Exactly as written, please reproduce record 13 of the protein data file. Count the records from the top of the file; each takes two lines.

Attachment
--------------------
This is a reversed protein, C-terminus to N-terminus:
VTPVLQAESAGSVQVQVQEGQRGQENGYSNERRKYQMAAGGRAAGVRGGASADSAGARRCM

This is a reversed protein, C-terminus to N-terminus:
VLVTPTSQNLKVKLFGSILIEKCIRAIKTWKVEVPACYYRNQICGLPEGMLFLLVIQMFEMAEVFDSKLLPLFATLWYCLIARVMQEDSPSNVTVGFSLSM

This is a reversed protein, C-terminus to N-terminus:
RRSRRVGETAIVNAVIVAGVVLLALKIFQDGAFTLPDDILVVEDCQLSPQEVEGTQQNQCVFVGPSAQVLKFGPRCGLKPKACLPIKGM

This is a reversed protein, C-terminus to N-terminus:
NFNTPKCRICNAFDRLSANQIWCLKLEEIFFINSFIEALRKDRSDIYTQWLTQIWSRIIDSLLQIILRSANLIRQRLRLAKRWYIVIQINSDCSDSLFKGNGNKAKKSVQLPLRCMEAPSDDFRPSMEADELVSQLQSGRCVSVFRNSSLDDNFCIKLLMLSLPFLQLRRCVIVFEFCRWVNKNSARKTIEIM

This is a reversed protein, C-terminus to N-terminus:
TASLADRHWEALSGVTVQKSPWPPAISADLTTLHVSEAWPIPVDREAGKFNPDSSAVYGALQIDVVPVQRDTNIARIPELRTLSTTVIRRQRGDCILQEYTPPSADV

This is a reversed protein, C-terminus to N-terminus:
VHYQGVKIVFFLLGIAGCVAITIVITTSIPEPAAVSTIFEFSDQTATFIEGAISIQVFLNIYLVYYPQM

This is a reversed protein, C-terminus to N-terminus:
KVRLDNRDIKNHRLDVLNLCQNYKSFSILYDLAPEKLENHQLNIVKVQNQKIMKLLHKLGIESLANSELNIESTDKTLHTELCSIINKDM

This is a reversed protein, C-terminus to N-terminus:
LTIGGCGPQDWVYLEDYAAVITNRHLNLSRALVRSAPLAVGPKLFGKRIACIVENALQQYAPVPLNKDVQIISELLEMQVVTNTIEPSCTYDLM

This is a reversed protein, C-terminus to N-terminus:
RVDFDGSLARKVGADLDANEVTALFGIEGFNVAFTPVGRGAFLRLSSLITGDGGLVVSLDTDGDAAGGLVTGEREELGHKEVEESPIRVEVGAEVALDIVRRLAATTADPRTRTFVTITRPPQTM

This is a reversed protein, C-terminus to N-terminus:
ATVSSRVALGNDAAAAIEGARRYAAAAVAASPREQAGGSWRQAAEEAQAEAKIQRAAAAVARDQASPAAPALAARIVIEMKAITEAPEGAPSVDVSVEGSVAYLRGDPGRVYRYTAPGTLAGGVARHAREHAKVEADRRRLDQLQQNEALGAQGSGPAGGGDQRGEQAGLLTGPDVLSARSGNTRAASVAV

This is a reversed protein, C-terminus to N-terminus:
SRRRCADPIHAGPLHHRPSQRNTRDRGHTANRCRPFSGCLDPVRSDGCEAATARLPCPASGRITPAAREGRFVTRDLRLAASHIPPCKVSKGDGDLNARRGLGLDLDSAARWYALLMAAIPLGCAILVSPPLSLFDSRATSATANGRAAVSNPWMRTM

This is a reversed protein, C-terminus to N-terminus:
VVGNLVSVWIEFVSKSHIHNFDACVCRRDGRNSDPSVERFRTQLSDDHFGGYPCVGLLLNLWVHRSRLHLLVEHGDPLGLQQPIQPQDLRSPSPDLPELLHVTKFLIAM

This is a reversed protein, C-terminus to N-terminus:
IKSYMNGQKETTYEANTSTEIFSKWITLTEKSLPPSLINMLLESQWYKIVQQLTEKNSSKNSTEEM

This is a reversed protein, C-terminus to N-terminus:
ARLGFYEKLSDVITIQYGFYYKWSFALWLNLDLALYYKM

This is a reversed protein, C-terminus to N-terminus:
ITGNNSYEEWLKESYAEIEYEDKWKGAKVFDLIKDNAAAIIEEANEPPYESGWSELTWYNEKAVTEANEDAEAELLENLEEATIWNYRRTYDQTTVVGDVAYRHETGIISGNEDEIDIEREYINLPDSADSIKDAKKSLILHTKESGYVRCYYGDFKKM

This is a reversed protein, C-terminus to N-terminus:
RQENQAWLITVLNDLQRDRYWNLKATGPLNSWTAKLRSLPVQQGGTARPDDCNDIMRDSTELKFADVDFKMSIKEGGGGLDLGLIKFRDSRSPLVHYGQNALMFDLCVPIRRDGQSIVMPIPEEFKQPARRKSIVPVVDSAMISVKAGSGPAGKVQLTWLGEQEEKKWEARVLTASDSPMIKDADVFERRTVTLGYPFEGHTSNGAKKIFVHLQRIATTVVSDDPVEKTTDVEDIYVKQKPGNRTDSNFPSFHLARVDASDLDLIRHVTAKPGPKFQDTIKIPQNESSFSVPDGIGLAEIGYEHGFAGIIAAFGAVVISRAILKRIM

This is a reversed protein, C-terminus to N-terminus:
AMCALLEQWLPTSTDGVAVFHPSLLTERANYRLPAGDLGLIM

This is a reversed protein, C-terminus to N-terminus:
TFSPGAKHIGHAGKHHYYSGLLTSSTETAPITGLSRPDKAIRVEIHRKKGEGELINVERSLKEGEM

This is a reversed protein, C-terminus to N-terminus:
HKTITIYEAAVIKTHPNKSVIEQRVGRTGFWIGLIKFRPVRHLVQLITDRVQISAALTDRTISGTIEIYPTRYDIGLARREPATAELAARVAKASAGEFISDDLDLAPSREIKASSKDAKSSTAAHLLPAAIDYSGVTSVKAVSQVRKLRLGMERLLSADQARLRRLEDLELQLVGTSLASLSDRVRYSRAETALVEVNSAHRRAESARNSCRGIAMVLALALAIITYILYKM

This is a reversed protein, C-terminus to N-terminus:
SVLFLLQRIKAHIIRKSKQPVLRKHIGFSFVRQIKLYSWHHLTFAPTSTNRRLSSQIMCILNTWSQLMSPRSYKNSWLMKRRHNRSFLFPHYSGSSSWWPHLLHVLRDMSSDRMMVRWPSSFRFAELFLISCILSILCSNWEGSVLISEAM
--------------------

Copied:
This is a reversed protein, C-terminus to N-terminus:
IKSYMNGQKETTYEANTSTEIFSKWITLTEKSLPPSLINMLLESQWYKIVQQLTEKNSSKNSTEEM